Don’t suffer in silence. When things go wrong–an incompetent guide, car troubles, a noisy room–speak up. Politely but firmly express your concern then and there; get your room changed, ask for a refund or discount, whatever. Most people in the travel business would rather have you go away happy than to leave grumbling.

Remember–being there is more than seeing there. People travel to see the sights–museums and mountains, shops and scenery–but it is making new friends that can make a trip memorable. Leave a door open to the people-to-people experiences that enrich travel immeasurably.

Don’t leave home to find home. The quickest way to take the wind out of the sails of your trip is to compare things to the way they are at home. Enjoy different styles and cultures for what they are and avoid comparisons and snap judgments.

Give yourself permission to disregard all of the above.  Nothing is immutable. If you find a pattern that works for you, enjoy it!

Travel like a king on a pawn’s budget

December 31st, 2010

Blog of Note: Quirky, irreverent, and sometimes racy, http://hackingtravel.com covers travel from the perspective of a once silver spooned blue blood who’s lost his fortune but not his wanderlust. It’s fun reading. Some of their posts make me just drop into my imagination. Some of their posts almost bring the smell of Belgian waffles from belgium into my room. Take a glance at http://hackingtravel.com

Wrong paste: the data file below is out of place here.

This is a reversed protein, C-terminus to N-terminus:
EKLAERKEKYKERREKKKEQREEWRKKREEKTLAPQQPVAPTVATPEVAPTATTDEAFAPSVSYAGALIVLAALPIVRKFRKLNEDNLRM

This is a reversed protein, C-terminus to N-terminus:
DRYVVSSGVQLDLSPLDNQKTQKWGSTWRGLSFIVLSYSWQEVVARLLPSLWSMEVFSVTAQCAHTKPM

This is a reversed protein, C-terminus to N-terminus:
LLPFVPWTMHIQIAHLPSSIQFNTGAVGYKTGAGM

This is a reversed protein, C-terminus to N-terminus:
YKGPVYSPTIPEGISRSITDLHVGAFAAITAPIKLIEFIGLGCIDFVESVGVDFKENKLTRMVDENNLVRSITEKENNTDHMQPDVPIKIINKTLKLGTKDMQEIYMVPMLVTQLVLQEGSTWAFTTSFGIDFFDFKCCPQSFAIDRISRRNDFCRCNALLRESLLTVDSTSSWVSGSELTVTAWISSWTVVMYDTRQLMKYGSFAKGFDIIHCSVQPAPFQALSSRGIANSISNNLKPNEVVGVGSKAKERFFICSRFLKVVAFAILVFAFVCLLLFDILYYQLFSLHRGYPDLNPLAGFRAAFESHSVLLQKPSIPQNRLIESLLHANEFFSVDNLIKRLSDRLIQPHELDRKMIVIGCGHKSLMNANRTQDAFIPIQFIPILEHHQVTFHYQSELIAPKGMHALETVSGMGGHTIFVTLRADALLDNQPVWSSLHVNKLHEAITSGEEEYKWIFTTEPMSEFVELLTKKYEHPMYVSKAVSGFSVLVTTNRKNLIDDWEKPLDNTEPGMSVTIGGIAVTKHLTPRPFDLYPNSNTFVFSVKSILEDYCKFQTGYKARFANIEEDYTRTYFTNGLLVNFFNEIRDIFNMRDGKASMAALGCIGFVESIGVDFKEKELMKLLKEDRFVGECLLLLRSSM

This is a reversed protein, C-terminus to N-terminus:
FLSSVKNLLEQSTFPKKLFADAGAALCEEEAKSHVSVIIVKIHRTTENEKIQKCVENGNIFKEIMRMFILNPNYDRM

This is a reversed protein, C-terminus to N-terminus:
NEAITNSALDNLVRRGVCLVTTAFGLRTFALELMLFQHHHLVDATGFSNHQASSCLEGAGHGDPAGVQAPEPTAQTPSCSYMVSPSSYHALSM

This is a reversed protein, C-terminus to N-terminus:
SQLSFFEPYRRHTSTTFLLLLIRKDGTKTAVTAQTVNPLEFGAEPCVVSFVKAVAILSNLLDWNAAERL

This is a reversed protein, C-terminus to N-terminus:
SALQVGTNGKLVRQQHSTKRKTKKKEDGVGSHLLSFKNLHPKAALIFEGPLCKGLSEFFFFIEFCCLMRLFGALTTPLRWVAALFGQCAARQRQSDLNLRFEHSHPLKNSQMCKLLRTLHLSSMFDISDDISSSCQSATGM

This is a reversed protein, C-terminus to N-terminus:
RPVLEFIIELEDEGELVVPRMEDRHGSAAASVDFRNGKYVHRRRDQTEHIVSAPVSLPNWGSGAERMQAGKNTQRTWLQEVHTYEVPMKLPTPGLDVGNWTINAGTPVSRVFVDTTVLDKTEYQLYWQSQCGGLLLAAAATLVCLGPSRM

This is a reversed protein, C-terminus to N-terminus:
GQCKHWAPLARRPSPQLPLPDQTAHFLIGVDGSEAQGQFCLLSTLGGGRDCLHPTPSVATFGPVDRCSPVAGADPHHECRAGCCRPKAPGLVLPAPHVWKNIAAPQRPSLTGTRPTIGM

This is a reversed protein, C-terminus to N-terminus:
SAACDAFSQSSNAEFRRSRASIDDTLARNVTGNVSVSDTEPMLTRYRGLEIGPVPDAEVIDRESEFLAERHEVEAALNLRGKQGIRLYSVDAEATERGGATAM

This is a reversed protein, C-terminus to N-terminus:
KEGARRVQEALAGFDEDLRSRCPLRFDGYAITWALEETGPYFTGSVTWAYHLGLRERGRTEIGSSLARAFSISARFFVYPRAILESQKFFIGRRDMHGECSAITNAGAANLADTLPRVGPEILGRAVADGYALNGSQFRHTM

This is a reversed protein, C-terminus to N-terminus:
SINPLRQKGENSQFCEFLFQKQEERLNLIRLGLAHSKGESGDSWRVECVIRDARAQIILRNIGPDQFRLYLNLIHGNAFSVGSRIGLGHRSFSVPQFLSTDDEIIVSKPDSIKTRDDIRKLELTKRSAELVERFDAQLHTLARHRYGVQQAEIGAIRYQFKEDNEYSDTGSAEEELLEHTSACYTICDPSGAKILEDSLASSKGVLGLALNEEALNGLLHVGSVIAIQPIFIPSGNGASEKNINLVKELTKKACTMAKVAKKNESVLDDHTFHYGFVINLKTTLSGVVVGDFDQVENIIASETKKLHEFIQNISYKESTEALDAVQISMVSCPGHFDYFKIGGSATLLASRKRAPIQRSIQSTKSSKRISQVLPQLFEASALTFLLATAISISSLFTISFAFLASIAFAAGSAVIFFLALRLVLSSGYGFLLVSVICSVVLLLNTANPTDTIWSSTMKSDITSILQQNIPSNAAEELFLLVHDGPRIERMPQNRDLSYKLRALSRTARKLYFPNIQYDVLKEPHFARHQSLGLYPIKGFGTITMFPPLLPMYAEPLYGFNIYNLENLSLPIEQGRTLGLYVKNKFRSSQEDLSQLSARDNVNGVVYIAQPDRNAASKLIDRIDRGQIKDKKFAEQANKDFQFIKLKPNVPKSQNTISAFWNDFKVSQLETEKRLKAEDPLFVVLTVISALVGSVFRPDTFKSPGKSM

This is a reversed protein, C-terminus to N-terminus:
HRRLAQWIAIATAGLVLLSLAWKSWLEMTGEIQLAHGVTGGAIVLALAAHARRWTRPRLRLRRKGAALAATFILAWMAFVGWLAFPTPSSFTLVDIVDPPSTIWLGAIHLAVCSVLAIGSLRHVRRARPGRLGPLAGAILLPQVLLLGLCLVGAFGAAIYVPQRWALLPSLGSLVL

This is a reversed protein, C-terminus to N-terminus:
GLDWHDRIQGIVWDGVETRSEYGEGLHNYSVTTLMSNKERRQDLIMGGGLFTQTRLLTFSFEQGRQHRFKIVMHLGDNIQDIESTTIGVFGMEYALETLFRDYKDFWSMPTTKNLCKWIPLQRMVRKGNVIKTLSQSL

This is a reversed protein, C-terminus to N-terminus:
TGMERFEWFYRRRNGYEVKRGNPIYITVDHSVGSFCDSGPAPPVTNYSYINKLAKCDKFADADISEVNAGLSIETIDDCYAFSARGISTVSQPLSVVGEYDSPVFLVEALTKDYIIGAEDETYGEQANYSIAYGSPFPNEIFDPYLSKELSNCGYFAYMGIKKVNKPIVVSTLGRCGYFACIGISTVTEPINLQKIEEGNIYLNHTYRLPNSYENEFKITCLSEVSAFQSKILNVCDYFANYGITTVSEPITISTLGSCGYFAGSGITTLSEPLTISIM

Staying in Boston this winter? Embrace the season and head outdoors!

December 9th, 2010

Skating on Frog Pond

Boston is a great place to visit in the winter and you don’t have to go far to enjoy plenty of outdoor activities. Whether traveling with children or on your own, pack your winter gear and experience all the fun of a New England winter.

Skiing
You don’t have to head to Vermont for great skiing … hop on the Ski Train to Wachusett Mountain and you’ll be on the slopes in less than two hours! Named by SKI Magazine as one of the Top 20 resorts on the East Coast, Wachusett offers 22 trails, eight lifts and 110 acres of skiable terrain.

Every Saturday and Sunday throughout the ski season, the Ski Train leaves Boston’s North Station at 8:35 a.m. and arrives at the Fitchburg commuter rail station at 10:06 a.m. The Wachusett Mountain shuttle picks up skiers and riders at the station and brings them directly to the mountain, 20 minutes away. The shuttle leaves the mountain at 4:45 p.m. for a 5:35 p.m. departure back to Boston.